What would you do if hackers had compromised your company’s online identity and sent a fraudulent email purporting to be from your business?
It’s a question Toronto firm J. Goss + Associates was faced with thisweek. As the p.r. and media services company explained on its blog, “atleast one email was bcc’d to a client fraudulently asserting arelationship between J. Goss + Associates and a company we don’t know.”A copy of the fake email is included in the blog posting we’ve linkedto below.
J. Goss + Associates took several steps to deal with the breach,including warning clients and other contacts, changing its Googlepassword and adopting a “double lock.” The company said it’s nowtrying to measure how widespread the data leak is and consultinglawyers “and tech authorities” on what other measures to take.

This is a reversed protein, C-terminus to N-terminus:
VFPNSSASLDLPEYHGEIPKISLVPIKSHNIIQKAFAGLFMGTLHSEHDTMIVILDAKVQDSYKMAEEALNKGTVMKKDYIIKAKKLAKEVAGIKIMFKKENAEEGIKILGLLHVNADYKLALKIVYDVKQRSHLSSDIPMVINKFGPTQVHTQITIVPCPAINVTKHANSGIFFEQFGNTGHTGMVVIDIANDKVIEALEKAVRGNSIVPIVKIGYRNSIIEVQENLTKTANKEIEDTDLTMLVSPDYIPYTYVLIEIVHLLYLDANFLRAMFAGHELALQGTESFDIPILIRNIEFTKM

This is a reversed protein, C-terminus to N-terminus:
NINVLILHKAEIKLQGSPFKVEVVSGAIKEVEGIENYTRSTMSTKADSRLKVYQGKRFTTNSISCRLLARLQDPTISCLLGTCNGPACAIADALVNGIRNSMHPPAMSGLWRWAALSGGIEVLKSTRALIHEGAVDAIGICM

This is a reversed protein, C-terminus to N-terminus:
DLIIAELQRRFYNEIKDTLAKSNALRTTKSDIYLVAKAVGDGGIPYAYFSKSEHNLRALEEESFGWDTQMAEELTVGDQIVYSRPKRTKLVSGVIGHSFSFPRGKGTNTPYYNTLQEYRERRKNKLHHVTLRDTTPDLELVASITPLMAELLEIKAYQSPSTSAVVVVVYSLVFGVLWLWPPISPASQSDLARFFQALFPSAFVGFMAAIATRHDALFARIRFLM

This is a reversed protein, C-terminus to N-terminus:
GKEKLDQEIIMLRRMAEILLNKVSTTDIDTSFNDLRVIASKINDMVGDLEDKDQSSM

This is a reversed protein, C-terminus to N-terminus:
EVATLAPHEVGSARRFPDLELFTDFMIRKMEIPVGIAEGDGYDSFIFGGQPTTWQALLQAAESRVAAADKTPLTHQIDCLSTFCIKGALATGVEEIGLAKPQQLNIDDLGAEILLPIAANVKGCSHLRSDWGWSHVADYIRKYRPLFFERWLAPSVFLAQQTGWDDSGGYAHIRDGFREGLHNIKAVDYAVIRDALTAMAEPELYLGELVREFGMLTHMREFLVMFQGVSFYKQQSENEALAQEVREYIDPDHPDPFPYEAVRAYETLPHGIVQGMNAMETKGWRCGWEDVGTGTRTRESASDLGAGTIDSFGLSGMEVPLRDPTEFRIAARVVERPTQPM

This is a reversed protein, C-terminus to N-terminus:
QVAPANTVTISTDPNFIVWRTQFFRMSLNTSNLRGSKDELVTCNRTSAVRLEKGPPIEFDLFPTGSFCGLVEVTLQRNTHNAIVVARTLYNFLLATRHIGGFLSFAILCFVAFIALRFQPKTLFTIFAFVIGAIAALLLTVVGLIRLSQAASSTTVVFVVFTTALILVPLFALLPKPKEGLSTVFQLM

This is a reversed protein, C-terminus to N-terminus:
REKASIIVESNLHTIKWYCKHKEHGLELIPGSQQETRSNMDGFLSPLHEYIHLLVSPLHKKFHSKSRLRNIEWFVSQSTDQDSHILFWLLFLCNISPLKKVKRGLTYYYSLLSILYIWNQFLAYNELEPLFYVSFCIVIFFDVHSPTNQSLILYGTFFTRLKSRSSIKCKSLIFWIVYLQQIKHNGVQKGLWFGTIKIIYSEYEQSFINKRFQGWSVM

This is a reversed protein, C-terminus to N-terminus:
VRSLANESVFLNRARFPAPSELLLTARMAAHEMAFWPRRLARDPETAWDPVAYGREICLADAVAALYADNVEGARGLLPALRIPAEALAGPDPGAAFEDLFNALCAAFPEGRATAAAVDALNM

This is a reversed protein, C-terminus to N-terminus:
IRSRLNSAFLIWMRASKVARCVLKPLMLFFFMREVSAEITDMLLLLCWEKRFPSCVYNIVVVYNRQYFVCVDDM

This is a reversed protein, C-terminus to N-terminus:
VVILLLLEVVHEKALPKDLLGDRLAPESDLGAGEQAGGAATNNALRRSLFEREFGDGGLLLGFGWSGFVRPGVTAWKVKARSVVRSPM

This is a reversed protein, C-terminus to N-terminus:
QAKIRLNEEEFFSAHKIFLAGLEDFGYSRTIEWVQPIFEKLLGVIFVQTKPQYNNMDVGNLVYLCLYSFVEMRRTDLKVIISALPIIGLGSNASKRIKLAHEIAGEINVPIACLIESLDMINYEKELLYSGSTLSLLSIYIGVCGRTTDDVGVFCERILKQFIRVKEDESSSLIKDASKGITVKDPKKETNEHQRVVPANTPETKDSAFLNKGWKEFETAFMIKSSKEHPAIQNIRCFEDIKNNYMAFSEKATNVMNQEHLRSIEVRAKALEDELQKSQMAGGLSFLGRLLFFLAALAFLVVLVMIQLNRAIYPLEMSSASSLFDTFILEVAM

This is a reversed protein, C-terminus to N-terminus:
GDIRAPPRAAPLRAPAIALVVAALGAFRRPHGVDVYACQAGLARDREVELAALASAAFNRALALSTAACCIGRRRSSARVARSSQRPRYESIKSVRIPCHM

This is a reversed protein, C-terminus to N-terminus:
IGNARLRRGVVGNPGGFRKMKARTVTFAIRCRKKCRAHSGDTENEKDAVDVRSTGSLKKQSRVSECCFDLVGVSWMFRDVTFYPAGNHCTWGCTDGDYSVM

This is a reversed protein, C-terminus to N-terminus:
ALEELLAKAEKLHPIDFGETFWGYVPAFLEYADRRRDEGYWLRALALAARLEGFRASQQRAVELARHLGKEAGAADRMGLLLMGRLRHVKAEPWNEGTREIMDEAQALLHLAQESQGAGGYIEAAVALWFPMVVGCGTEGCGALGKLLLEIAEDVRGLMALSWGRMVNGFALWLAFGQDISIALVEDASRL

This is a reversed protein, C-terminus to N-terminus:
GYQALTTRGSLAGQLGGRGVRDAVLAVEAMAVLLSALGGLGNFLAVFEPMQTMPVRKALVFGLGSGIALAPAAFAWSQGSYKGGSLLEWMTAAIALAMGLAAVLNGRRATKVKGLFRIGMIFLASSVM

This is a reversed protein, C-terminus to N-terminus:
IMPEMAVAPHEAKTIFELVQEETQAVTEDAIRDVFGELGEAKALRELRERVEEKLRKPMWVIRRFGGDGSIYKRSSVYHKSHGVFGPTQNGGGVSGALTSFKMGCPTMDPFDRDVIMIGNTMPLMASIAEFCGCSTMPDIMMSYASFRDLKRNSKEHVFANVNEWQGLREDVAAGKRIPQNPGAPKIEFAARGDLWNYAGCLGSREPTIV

The firm’s efforts to notify its clients and contacts of the breachwere actually the way we learned of the incident: a warning ofthe leak landed in the Google+ feed of an editor here who’s presumablywithin the cirlce of contacts maintained by the firm or one of itsstaff.
It’s on the list of every company’s worst nightmares. Now we’re askingyou: what would you do? If you’ve already been a victim, how did yourbusiness handle it?
Source | J.Goss + Associates Blog